A lorry driver who crashed into a Canadian millionaire taking part in the London to Brighton Veteran Car Rally told a jury he did not think tapping a mobile phone to make a call while driving was illegal.
Michael Black, 52, was driving his tipper lorry in the third lane of the M23 southbound when his truck smashed into the back of a 1903 Knox car, killing the driver, 80-year-old Ronald Carey.
Carey and his wife Billi had taken a wrong turn during the rally and had ended up on the M23 near Hooley in Surrey. They were driving at 20 mph in the third lane when the crash just before 10am on 3 November.
Black, of Crawley, West Sussex, denies one count of causing death by dangerous driving and another of causing serious injury by dangerous driving.
Guildford Crown Court heard yesterday (15 November) that Black had been trying to make a phone call to a friend listed as “Richie” on his phone just before the collision.
Black said he had tapped his phone screen to place a call before the accident, which happened as Carey drove his 116-year-old Knox at around 20mph in the third lane of the M23.
Black said: “I actually thought it was alright to tap it [his mobile phone]. I did not think that it was any worse than touching a stereo. I am not saying that it is alright, but I just tapped the phone.”
Asked if he was denying he had done anything wrong, Black became emotional and added: “That is not true. I am sorry that is not true.
“Obviously someone has passed away and I have to live with that for the rest of my life and I can never undo that and I have got to live with that every day of my life.
“I am not saying that I did not do anything wrong. Obviously I hit the car, which was wrong but unfortunately I did not expect to come across a vehicle doing 20mph in a four-lane motorway with a 70mph limit.”
Black also told the jury that the sun glaring off the damp road in front of him made it harder for him to see the unusual looking Knox in front of him.
He said: 'The use of my mobile phone was not distracting me. The sun was bouncing off the road and that was a distraction. It was not the sole reason but it was part of the reason.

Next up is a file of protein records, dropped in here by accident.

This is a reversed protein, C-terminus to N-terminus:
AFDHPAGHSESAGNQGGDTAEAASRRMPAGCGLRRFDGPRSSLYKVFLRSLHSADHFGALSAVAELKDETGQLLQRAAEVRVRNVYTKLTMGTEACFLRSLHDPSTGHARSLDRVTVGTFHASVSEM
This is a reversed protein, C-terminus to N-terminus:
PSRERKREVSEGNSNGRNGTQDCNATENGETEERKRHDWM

“The next thing I remember is having a slow-moving car in front of me and try to brake and swerve to avoid that vehicle.”
Judge Patricia Lees heard that Black had twice taken part in police advanced driving courses and previously worked in law enforcement with Her Majesty's Revenue and Customs (HMRC).
Guildford Crown Court heard that Black had been driving his Scania tripper truck for about two months and had held an HGV licence for more than 15 years. Black said: “In a truck, you drive on your mirrors more than out of the windscreen because there is so much going on behind you.”
Prosecutor Scott Brady told the court that Carey and his wife Billi had just taken a wrong turn in their small open top 1903 Knox Runabout, ending up on the busy motorway.
Brady told the jury that the veteran car was in the third lane with Black’s tipper truck directly behind them, when the collision occurred, which killed Carey and left his wife with multiple injuries which she survived.
He added: “If Black had been keeping a good lookout this accident would not have occurred. He was not keeping a good lookout because, in his own words, ‘I wasn't looking, I looked down and they were there.’ ”
“He said he wasn't keeping a good lookout because he was distracted by a phone call he was trying to make to a friend. He was certainly making a phone call at the time of the collision and he admitted as much, in a police interview.
“He said it was ‘ringing, ringing, ringing and it did not connect and I impacted with the vehicle.’ ”
The trial continues.